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Artificial intelligence: Future technology to give S&P 500 half its gains this year, according to JPMorgan analysis
Artificial intelligence is a topic that hardly anyone can ignore at the moment. Companies are rushing into the technology of the future, and the great interest in this topic is also making itself felt on the stock market, as an analysis by the US bank JPMorgan shows.
- Artificial intelligence currently the trend topic
- Companies see potential in the technology of the future
- Analysis shows: Artificial intelligence ensures gains on the stock market
Artificial intelligence seems to be the topic of the day in 2023. AI is finding its way into more and more areas of daily life and, at the latest since Microsoft's billion-euro investment in OpenAI, the provider of the chatbot software ChatGPT, many people have probably already come into contact with the topic.
Companies see great potential in AI
Companies are also currently showing great interest in AI topics and are hoping for bubbling profits from the technology.
For example, Deutsche Presse-Agentur recently reported that technology companies Google and Microsoft, with billions in profits from their core businesses, were heading for a competitive battle on the topic of artificial intelligence. Chief Financial Officer Amy Hood had said after presenting the latest quarterly figures that Microsoft wanted to play a leading role in this field and was also prepared to invest in it, while Google CEO Sundar Pichai had promised users better web searches thanks to AI, among other things.
Evan Spiegel, CEO of Snapchat operator Snap, sees particular potential for his company in generative AI that creates images or text in real time, according to Reuters. The technology could provide valuable services especially in "augmented reality" (AR).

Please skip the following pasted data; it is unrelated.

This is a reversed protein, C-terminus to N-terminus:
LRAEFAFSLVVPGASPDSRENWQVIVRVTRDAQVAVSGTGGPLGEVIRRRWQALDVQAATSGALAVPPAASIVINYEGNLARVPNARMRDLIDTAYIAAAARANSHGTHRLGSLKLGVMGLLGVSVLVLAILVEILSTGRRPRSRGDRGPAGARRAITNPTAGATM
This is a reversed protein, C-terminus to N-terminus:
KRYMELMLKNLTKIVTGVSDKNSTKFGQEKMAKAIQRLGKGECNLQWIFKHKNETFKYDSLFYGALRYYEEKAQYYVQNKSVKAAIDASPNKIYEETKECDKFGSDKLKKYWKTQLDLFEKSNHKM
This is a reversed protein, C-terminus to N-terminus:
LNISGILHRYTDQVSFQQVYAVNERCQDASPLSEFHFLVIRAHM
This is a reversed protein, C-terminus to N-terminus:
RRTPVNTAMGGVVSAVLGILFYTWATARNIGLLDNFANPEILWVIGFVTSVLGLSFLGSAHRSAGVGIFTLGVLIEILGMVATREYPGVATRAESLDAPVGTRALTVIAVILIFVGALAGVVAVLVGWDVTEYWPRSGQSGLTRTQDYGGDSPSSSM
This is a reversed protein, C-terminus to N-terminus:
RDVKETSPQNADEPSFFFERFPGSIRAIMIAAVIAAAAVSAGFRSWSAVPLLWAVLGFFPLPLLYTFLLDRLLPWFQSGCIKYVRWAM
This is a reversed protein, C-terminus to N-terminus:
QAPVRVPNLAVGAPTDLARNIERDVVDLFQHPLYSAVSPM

Meta CEO Mark Zuckerberg also sees AI as an "extremely exciting new area." The technology is to be used across all of the group's products, Reuters reports - including in the creation of videos, 3D objects and avatars. "One of my goals for Meta is to become a leader in generative AI," Zuckerberg stressed.
In addition, Apple CEO Tim Cook also sees great potential in the technology. According to Reuters, he explained that the group was using the technology to improve the accident detection of the iPhone and the Apple Watch. He also held out the prospect of the technology being used in all products and services in the medium term. "We see tremendous potential in this area that impacts virtually everything we do," Cook said.
Study: interest in AI creates market capitalization on the stock market
The great interest in artificial intelligence is also making itself felt on the stock market.
According to an analysis by U.S. bank JPMorgan, interest in the technology of the future has accounted for as much as more than half of the gains in the market-wide U.S. S&P 500 index this year, MarketWatch reports. The analysis shows that interest in AI-related issues has created $1.4 trillion in market capitalization and led to gains of 45 percent year-to-date.
The analysis includes Microsoft, Amazon, NVIDIA, Salesforce, Facebook parent Meta Platforms and Google parent Alphabet, which are referred to as "LLM innovation" stocks, he said. The performance of these "LLM Innovations" stocks outperformed the other largest five stocks, which include Apple, Tesla, Berkshire Hathaway, UnitedHealth and JPMorgan, as well as the performance of stocks ranked eleventh through 50th in the S&P 500 and the Russel 2000. In addition, the group accounted for 53 percent of the S&P 500's performance, 54 percent of the NASDAQ 100's performance and 68 percent of growth factor gains.
However, as MarketWatch reports, the JPMorgan team led by analyst Dubravko Lakos-Bujas takes a critical view of this development because, according to the analysts, AI gains combined with a rotation toward safety have resulted in only a few leading stocks in the market. "Defensive rotation and narrowing of growth leadership are typically indicative of a slowing cycle/recession," MarketWatch quoted the analysts as saying.
In addition, the analysts pointed out that the top ten stocks did not necessarily offer the most interesting entry points for investors. For example, stocks 11 to 50 in the S&P 500 have greater valuation support and are trading significantly cheaper than the ten largest players. JPMorgan also sees further scope for rotation into defensive stocks such as healthcare, utilities and consumer staples.